really challenged. Hofmann was the most complex, contradictory, sublimely
      vulnerable and nobly "integrated", elemental and aristocratic, gifted with
      animal-like splendor and Godly spirituality, among the human natures that
      ever expressed themselves trough the sounds of a piano. He, IMHO, defied
      usual measurements, comparisons, and criticism. When he was "banging" the
      piano, it was not a piano that was banged, it was HOFMANN that was roaring
      and murmuring in a way, I dare imagine, only Anton Rubinstein did.

      regards,
      SG


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    • samir ghiocel golescu
      ... have, of course ... * POSTED to furt-l - the Furtwangler Mailing List * Send new posts to furt-l@amulation.com * To unsubscribe, go to http://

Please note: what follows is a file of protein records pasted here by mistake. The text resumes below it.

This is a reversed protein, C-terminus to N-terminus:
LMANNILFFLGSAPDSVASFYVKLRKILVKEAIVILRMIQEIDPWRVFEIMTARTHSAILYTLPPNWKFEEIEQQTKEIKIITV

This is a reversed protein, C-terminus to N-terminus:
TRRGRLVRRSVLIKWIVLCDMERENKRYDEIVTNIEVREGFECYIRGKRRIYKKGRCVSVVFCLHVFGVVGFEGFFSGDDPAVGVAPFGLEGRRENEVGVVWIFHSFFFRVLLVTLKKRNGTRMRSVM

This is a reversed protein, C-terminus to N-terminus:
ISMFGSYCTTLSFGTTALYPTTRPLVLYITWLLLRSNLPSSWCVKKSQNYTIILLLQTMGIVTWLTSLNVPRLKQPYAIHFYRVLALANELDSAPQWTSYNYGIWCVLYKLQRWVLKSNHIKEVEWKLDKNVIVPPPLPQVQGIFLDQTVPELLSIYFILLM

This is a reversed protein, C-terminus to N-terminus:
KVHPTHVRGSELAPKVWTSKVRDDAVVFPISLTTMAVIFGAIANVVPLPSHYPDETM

Message 2 of 16 , Dec 3, 1999
        > believe that the modern perspective and standards has no right in judging

        have, of course

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      • Felix Delbruck
        What is there left to add in the face of such eloquence? ;-) While I think you ve got a rather bad case of the Hofmann bug I can t really blame you, I myself
        Message 3 of 16 , Dec 3, 1999
          What is there left to add in the face of such eloquence? ;-) While I think
          you've got a rather bad case of the Hofmann bug I can't really blame you, I
          myself am still convalescing (I have to be careful you don't cause me to
          relapse). That Casimir Hall recital is indeed much greater than the sum of